Swindon, Antiphon, John and Emergency Poetry

Last week I had the pleasure of attending, for one evening only, the Swindon poetry festival. I was there to read from the ‘Double Bill’ anthology (Red Squirrel Press.) The reading, organised by the anthology’s editor Andy Jackson, saw poets who were able to attend reading their own poem as well as one or two others of their choice.

In addition to my poem ‘Guinness’ I chose to read Isobel Dixon’s poem about Fred Astaire because I loved its dancing rhythm, and also Helen Mort’s poem ‘Sheffield by Almodovar’  about the Spanish director and screenwriter, which I enjoyed for the seeming ease with which it unfolds, and for the fact that it is a ‘rewind’ poem with the action happening in reverse.  It was good to meet up with friends including Alison Brackenbury, Jo Bell (the festival’s poet in residence,) and David Clark who very generously gave me a copy of his brand new, and beautifully produced, Ninearches collection, ‘Arc‘. You can read some poems from Arc by clicking this link.  

Arc Cover for web

Their was a large and appreciative audience in attendance and after the Double Bill event we were treated to a reading from Kei Miller. I had not seem Kei read before, and by the end of his reading I felt it had been well worth the two hundred mile round trip to Swindon. Kei read both from his Forward Prize winning collection ‘The Cartographer Tries to Map a way to Zion’, but also from his 2010 book of poems ‘A Light Song of Light’ which, Kei explained, was written in the aftermath of his mother’s death. I can see how Kei’s latest book warranted so much attention, being an ‘insiders’ view of colonial legacy which utilises a dialog between two cultures to explore Jamaica’s recent history. ‘The Cartographer..’ is a vibrant and vitally important book for many reasons. But during the reading I found myself most effected by the beautiful, timeless lyrical elegies from ‘A Light Song of Light, and I am going to order the book later today.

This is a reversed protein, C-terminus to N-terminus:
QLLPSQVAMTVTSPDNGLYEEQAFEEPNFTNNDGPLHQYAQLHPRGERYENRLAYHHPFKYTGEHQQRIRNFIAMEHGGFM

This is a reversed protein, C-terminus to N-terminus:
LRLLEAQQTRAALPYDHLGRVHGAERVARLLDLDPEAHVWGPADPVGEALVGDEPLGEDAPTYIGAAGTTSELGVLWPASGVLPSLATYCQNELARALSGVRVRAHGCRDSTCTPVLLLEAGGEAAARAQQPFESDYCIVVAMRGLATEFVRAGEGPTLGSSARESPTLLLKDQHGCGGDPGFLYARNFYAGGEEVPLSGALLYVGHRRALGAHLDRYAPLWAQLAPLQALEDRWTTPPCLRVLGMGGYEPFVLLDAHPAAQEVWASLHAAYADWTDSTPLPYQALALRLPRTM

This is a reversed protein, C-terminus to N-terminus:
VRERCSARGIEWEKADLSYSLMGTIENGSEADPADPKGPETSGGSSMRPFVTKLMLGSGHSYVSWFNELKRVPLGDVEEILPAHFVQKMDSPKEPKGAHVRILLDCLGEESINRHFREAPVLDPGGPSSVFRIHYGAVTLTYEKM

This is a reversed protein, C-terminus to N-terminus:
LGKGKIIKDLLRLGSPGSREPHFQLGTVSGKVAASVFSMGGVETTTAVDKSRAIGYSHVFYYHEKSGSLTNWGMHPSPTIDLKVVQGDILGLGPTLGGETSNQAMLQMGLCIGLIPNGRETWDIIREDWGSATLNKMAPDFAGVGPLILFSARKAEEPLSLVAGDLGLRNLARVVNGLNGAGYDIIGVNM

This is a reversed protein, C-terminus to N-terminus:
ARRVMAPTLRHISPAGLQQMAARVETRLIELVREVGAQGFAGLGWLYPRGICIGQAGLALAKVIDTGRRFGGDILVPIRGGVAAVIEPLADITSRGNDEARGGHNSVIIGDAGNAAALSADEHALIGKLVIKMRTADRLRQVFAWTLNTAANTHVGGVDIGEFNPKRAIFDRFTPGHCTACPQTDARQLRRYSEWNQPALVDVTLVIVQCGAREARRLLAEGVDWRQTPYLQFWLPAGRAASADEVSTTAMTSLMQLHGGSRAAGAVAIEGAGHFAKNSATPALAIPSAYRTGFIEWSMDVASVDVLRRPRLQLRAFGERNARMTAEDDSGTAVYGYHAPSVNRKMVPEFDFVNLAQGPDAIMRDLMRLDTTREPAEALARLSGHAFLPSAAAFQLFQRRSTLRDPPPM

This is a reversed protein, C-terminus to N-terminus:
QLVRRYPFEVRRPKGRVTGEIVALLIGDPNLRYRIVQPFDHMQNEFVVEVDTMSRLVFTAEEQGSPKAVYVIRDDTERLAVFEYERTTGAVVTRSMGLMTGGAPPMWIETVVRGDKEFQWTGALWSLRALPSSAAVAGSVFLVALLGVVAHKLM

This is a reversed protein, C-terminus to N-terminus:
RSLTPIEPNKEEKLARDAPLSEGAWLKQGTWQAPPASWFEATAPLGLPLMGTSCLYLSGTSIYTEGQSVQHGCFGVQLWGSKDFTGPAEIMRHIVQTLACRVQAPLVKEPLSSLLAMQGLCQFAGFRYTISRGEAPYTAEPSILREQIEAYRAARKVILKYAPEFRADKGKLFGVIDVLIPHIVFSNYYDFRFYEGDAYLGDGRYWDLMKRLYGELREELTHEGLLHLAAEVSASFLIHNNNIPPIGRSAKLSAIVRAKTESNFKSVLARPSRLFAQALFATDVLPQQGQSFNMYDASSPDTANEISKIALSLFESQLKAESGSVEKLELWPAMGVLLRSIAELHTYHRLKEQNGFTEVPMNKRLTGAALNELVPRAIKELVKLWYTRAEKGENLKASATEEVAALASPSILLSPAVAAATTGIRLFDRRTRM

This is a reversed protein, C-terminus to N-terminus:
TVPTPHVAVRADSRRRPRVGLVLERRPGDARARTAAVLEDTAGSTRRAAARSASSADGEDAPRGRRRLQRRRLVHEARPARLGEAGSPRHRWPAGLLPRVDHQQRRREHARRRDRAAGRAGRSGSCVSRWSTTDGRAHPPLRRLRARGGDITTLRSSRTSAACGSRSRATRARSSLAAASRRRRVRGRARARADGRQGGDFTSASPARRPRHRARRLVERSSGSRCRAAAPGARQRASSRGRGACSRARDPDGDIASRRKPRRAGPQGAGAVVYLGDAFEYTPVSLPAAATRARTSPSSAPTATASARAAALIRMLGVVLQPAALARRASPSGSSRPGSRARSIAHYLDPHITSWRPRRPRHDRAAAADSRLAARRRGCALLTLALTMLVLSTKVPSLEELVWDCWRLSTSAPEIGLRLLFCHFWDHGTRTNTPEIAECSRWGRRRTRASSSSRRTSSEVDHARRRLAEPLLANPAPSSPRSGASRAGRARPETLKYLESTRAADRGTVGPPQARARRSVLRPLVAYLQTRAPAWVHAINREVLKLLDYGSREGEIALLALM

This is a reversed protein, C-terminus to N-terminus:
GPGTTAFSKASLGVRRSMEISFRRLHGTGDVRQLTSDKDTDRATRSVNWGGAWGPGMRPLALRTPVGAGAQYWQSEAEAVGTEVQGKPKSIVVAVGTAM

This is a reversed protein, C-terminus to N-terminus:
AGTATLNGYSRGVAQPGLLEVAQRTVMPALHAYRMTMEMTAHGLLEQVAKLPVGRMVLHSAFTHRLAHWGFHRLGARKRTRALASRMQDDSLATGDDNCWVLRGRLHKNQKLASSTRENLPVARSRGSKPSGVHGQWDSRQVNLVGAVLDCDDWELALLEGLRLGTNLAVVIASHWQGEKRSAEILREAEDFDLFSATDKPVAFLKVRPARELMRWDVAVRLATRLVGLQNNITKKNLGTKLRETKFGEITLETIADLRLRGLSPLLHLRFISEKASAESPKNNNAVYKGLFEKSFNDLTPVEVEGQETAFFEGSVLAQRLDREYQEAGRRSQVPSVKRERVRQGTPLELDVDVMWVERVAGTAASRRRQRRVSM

Also this week the latest edition of the excellent online magazine Antiphon was published. It includes my poem ‘The Faithless Husband’ , which was inspired by Lorca’s fantastic poem ‘The Faithless Wife’ . Antiphon is packed with good poems from the UK and America, and you can also hear recordings of some of the poems (including mine) here.

In other news my friend  the poet John Foggin, whose work and thoughts were recently featured here (see ‘Stocktaking’ post) has featured some poems and a few thoughts on the nature of ‘home’ on his ‘Great Fogginzo’ website. You can read John’s  ‘cobweb’ here.

The  latest issue of the excellent magazine ‘The Interpreter’s House’ has arrived. Along with the usual high quality selection of poetry and prose (124 pages and all for only £5) there are some poetry book and pamphlet reviews including my own take on Richard Skinner’s Smokestack Books pamphlet, ‘Terrace’.

I’m looking forward to reading with Maria Taylor and Jo Bell at Writers in the Bath, Sheffield, next week, and I’ll also be reading a couple of poems before Martin Malone reads from his new Shoestring Press collection ‘Cur’ at the Albion Beatnik Bookshop, Oxford. Then, on the 24th of this month, I’ll be in Palmers Green, North London where there will also be readings from three more (distinguished) poets and music from the Helios Consort.

Finally, a new anthology from  Michael O’Mara books, ‘The Emergency Poet, An Anti-stress Poetry Anthology’ has arrived.

Emergency poet

This picture doesn’t really do justice to the book, a lovely hardback. It’s a brilliantly conceived collection compiled by Deborah Alma, ‘ the world’s first and only emergency poet, who travels to schools, libraries, festivals and other events in her 1970s ambulance to offer consultations and prescribe poems as cures for various maladies.’ The collection is designed to lift your mood and offer poetic help whenever it may be needed. Arranged by spiritual ailment, the sections include a range of verse, new and old, and includes work from W.B Yeats and Shakespeare as well as contemporary writers such as Wendy Pratt, Penelope Shuttle, Myra Schneider and yours truly. It is quite a surreal experience to see my little poem ‘Instant Karma’ from ‘The Sun Bathers’  opposite one from Rainer Maria Rilke!  I spent a very relaxing afternoon having a preliminary look through the book, and suggest it might make a lovely gift for a friend who needs a little poetry ‘lift’ – let’s face it, who doesn’t!   The anthology is available on-line, and if you are in the UK may I recommend you purchase a copy from WH Smiths where it is currently available for the ridiculously low price of £6.99.


A good week. A long post.